Twenty years ago, Markus Klinko photographed David Bowie for the late rock legend's 2002 album, Heathen, imagining him as different characters across hundreds of dramatic portraits. At the time, Bowie described the release as "deeply questioning," which was reflected through Klinko's lens: in one shot, Bowie walks a massive wolf and in another he cradles a newborn baby — strange Bowie twists, given the stylized, high-gloss treatment that Klinko became famous for in the early 2000s (he also shot Mariah Carey's The Emancipation of Mimi and Beyoncé'sDangerously in Love).
Behind the Scenes of Huddy's Transformation into Bowie
Read More on PAPER: https://www.papermag.com/markus-klinko-huddy-2656596921.htmlPhotography: Markus KlinkoStyling: Marta Del RioHair: Johnny StuntzMakeup: Be...
Now, Klinko is looking at the next generation of music — and celebrating two decades since his Bowie collaboration — by tapping into TikTok's breakout star Huddy. Fresh off the release of his 2021 debut album, Teenage Heartbreak, Huddy has been evolving what it means to embrace rock for the internet age, between songs like "America's Sweetheart" and "21st Century Vampire." To Klinko, Huddy "has true rock star charisma," and amplified that in a special shoot paying tribute to the Starman himself (glitter, jewels and a smokey eye, included).
This shoot is David Bowie-inspired. In what ways are you inspired by the late rock legend?
Huddy: I love seeing the influence he had on other people's lives. He's an iconic person that I see people dressed up as every Halloween. The impact that he had through music, through photos and through the way he carried himself is inspiring to me.
In what ways do you strive to challenge the conventions of rock music, in the way Bowie once did?
Huddy: I just want to inspire people with my music the same way that people were inspired by Bowie during his era. I want people to listen to my music and have it inspire them in a different way than other rock artists. I want to unlock another part of their brains and open up their imaginations to all the possibilities, and paint a visual picture the same way that reading a book does.
"You can't deny the face of a rock star when you see one." –Huddy
What was it like working with such an iconic photographer like Markus Klinko? Did you learn anything from being on set with him?
Huddy: I learned that even when there are few shots, each shot is important. Each angle is important. Each side of your face is important. Each expression is important. I learned that no matter what age you are, rock can make you feel like a kid again. He said that he was inspired by my music and my aesthetic, and that you can't deny the face of a rock star when you see one. That stuck with me.
How do you personally connect to glam rock style?
Huddy: I connect with the importance of and attention to detail. I love the art-like, expressive visuals that are a large part of glam rock. That is something that inspires lots of people's music videos today, and their stages and sets when they perform. It's something that really stands out.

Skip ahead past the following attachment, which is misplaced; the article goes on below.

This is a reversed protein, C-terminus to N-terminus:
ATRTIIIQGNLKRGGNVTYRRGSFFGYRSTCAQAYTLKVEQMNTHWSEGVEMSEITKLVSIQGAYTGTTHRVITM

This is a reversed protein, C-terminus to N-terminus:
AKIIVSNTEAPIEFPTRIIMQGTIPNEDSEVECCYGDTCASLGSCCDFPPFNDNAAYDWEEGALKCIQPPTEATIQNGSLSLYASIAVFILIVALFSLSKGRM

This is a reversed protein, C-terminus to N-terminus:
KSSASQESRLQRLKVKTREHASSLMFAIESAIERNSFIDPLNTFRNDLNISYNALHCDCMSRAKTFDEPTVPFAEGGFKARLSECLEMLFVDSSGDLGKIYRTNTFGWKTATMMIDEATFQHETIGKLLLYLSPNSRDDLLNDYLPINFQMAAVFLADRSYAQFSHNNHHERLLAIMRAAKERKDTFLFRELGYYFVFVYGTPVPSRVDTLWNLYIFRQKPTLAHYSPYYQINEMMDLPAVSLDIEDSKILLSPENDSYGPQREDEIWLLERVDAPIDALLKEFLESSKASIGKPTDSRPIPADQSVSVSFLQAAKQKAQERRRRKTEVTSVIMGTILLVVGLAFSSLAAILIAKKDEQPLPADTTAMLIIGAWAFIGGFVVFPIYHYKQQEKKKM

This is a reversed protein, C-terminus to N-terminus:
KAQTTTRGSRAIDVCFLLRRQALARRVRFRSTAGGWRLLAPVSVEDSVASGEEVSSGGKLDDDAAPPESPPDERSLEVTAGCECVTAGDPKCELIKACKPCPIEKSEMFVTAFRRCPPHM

What inspires you about Huddy and how was it working with him on set?
Markus Klinko: Huddy impressed me. He has true rock star charisma, which goes way beyond just great looks. He is a passionate artist, who takes his craft extremely seriously, and is in it for the long run. I think we are just seeing the tip of the iceberg when it comes to his career.
Having shot so many music iconics, including David Bowie, how do you think music culture has changed over the years?
Markus Klinko: I started working with labels a lot in the early 2000s. At that time, there was really just one way for a music artist to release their work: by working with the recording companies. For me as a photographer, that meant to approach a lot of these bigger album shoots almost like a major ad campaign. I loved that. Today, artists must mark themselves first and foremost, which is why the importance of social media is dominant. The label’s roles have changed therefore. But I think we are starting to see a comeback of high-end photography, as people are getting bored with the Instagram type of visuals. Brands and labels are looking again for a more substantial way to work with music artists.
"[Huddy] has true rock star charisma, which goes way beyond just great looks." –Markus Klinko
How did you decide to connect the dots between David Bowie and Huddy?
Markus Klinko: Having worked with Bowie on his last big production shoot for the cover of Heathen, and seeing the enormous success of that work in the art gallery world, I was interested to find a new, current artist to collaborate with, as an homage to Bowie’s 75th birthday, as well as my own 20 years anniversary of working with Bowie. I felt that Huddy had all the right aspects for doing this glam rock tribute. I didn’t want to do a straight Bowie reference, more so a glam rock focus. I was thinking of Brian Ferry as well, for example.
I used projected red light stripes for the glitter close up shots, which I felt were a great way to update and modernize the concepts seen in typical glam rock photos from that time. But I couldn’t resist getting inspiration from an old image of Bowie in the back of a chauffeured limousine, with paparazzi chasing him. I had an old Rolls Royce sent to set and re-interpreted that idea to suit Huddy. I had so much fun with it.
What’s your favorite memory of working with David Bowie?
Markus Klinko: There were many, but I love to remember the day he came to my Soho studio while I was doing this big sexy GQ shoot with half naked models running around the set, with nothing but towels around them. David looked around, smiled and said this reminded him of the '70s. Then he added, "Not that I can remember anything from the 70s."